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From Middle English, from Old French premisse, from Medieval Latin premissa (set before) (premissa propositio (the proposition set before)), feminine past participle of Latin praemittere (to send or put before), from prae- (before) + mittere (to send).



premise (plural premises)

  1. A proposition antecedently supposed or proved; something previously stated or assumed as the basis of further argument; a condition; a supposition.
  2. (logic) Any of the first propositions of a syllogism, from which the conclusion is deduced.
    • Dr. H. More
      While the premises stand firm, it is impossible to shake the conclusion.
  3. (usually in the plural, law) Matters previously stated or set forth; especially, that part in the beginning of a deed, the office of which is to express the grantor and grantee, and the land or thing granted or conveyed, and all that precedes the habendum; the thing demised or granted.
  4. (usually in the plural) A piece of real estate; a building and its adjuncts. (This meaning arose from meaning #3, by owners of land and/or buildings finding the word in their title deeds and wrongly guessing its meaning.)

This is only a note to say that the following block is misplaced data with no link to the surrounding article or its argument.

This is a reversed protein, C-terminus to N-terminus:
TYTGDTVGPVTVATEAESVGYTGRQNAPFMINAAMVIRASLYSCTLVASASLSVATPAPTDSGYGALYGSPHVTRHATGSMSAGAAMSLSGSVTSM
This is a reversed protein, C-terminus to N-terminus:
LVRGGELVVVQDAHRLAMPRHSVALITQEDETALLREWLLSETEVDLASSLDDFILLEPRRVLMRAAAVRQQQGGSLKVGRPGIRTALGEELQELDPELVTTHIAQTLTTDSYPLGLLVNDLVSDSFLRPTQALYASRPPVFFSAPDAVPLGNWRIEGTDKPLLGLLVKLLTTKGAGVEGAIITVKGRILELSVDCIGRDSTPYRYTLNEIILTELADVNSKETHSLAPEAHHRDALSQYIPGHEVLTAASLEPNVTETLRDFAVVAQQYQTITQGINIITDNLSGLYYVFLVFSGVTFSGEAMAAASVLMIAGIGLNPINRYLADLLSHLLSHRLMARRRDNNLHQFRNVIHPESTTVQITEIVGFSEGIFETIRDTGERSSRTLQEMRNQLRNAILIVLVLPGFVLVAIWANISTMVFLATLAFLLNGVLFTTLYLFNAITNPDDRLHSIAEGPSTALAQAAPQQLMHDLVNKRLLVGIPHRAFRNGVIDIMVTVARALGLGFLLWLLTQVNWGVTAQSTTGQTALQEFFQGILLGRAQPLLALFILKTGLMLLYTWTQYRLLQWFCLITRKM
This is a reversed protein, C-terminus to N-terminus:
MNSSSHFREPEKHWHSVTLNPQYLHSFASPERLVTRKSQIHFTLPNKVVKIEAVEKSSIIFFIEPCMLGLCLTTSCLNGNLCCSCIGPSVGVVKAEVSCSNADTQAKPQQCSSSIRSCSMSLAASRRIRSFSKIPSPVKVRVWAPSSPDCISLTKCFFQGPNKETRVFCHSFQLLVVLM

• 1918, W. B. Maxwell, chapter 19, in The Mirror and the Lamp:
      Nothing was too small to receive attention, if a supervising eye could suggest improvements likely to conduce to the common welfare. Mr. Gordon Burnage, for instance, personally visited dust-bins and back premises, accompanied by a sort of village bailiff, going his round like a commanding officer doing billets.
    trespass on another’s premises
  5. (authorship) The fundamental concept that drives the plot of a film or other story.

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premise (third-person singular simple present premises, present participle premising, simple past and past participle premised)

  1. To state or assume something as a proposition to an argument.
  2. To make a premise.
  3. To set forth beforehand, or as introductory to the main subject; to offer previously, as something to explain or aid in understanding what follows.
    • Addison
      I premise these particulars that the reader may know that I enter upon it as a very ungrateful task.
    • 1749, Henry Fielding, The History of Tom Jones, a Foundling
      Having premised thus much, we will now detain those who like our bill of fare no longer from their diet, and shall proceed directly to serve up the first course of our history for their entertainment.
  4. To send before the time, or beforehand; hence, to cause to be before something else; to employ previously.
    • Shakespeare
      the premised flames of the last day
    • E. Darwin
      if venesection and a cathartic be premised






  1. third-person singular past historic of premettere